Using Lifetime Value for Optimising PPC Campaigns – Part 1
This multi-part blog is all about Lifetime value and how to use it – both to measure and optimise PPC campaign performance.
The aim of this blog series is to explain the significant benefits of using Lifetime value for optimising PPC campaigns. By comparing lifetime value to other metrics commonly used for optimisation, the potential impact on profit is explained with examples.
In part 1, we will be looking at what Lifetime value is. There is some guidance on how to calculate it and also how to use Lifetime value to measure PPC and other marketing performance.
Options and Common Practice for Measuring PPC Performance
When it comes to measuring the results of PPC campaigns there are a wide range of common practices.
PPC performance is often typically measured on everything from impressions, clicks and quality score through to sessions, behaviour onsite and conversions. However, I believe the only true measure of a PPC campaign is profit – put simply:
PPC Profit = Net Profit from sales – advertising costs.
If the PPC profit isn’t increasing, relative to external factors (seasonality, market growth, etc.), then the account isn’t being optimised effectively. Increase your quality score to 10 all you like, but if you’re not increasing profit then something is going wrong.
The trick is to know exactly what the net profit is and this is where lifetime value comes in.
What is Lifetime Value?
Lifetime value is simply the value you expect from a customer over their life as a customer with you.
This is all the future revenue expected from each customer – including any recurring revenue, additional purchases, up-sells, customer referrals and any other revenue generated.
For those new to lifetime value, this may seem an impossible question to answer. It is impossible to calculate exactly in most cases. However, the key to calculating lifetime value is to get as close as you can and to be conservative with your estimate.
How do I calculate Lifetime value?
The full answer to this question is beyond the scope of this article.
Here is an example of a very simple calculation:
LTV = Annual Profit Of Customer X Number of Years Customer Remains
The calculation you use should be based on your business but ultimately there will be some common themes to look out for.
It is important to include all costs related to each source of revenue from each customer. How much profit are you making from each transaction?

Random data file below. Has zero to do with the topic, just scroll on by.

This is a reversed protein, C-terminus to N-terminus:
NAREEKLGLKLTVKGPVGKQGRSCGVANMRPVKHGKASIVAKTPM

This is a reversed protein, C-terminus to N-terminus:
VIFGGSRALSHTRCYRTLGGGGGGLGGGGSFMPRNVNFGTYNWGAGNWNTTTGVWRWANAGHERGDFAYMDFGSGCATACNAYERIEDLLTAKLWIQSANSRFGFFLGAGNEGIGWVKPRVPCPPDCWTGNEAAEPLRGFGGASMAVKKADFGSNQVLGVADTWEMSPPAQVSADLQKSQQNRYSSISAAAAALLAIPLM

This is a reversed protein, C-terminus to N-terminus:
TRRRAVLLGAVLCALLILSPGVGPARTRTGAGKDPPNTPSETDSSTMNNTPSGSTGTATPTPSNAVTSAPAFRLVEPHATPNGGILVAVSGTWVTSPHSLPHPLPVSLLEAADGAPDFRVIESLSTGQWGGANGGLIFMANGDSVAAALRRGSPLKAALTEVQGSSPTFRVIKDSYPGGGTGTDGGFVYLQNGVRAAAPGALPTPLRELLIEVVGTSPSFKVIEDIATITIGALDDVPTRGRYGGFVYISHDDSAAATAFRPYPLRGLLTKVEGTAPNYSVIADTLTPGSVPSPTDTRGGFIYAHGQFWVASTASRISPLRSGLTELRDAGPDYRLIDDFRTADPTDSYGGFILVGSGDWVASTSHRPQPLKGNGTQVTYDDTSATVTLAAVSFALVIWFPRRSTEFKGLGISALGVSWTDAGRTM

How long the lifetime of a customer is in years or months is up to you. Two or three years is common, but it could easily be longer or shorter.
However you end up calculating your Lifetime value, you should do it in a way that makes you feel very confident that your Lifetime value is accurate and conservative.
For example, if you have calculated your Lifetime value per customer is £250, then you should feel confident that acquiring customers for a cost of £249 each is profitable – but not that profitable!
The key with LTV is to get as close to the real figure as possible – it is not a cost per acquisition target built with a healthy margin. It is a description of the value of each of your customers.
Segmenting Customers Based on Lifetime Value
You know that all of your customers do not make you the same amount of money. The key is to identify which customers make you the most money.
This could be as simple the first payment they make to you, or the first product they purchase from you. Does a certain product or service attract more repeat business? Is there a certain customer profile that is more or less profitable than others?
One good way to identify different lifetime values is can be through the source of the customer – how they came to you in the first place.
In PPC, keywords that the customer uses could give you an indication of the type of customer they are likely to become. This type of hypothesis can be tested in PPC to determine if certain keyword themes lead to higher value customers.
You can also compare PPC to other sources of traffic to determine different LTVs per source.
Here is an example of how this might look for an company buying conversions from a comparison site and also running PPC campaigns:
|PPC Campaign||Comparison Website|
|Cost per Acquisition||£20||£10|
|2 Year Renewal Revenue||£128||£31.25|
In this example, the customers from a comparison website have a lower renewal rate than those from the PPC campaigns. Those customers who use comparison websites are less likely to renew – they use comparison sites to find the best deal when it comes to renewing. Those customers coming via PPC are less likely to use comparison websites and are more likely to renew.
This example highlights the potential pitfalls of using cost per acquisition as the key metric for analysing all marketing and PPC performance.
The PPC campaign cost per acquisition is twice that of the comparison website, but the profit is also 65% higher.
However, using cost per acquisition to optimise PPC campaigns can have far larger implications on total PPC profit.
We’ll talk about that next week in part 2.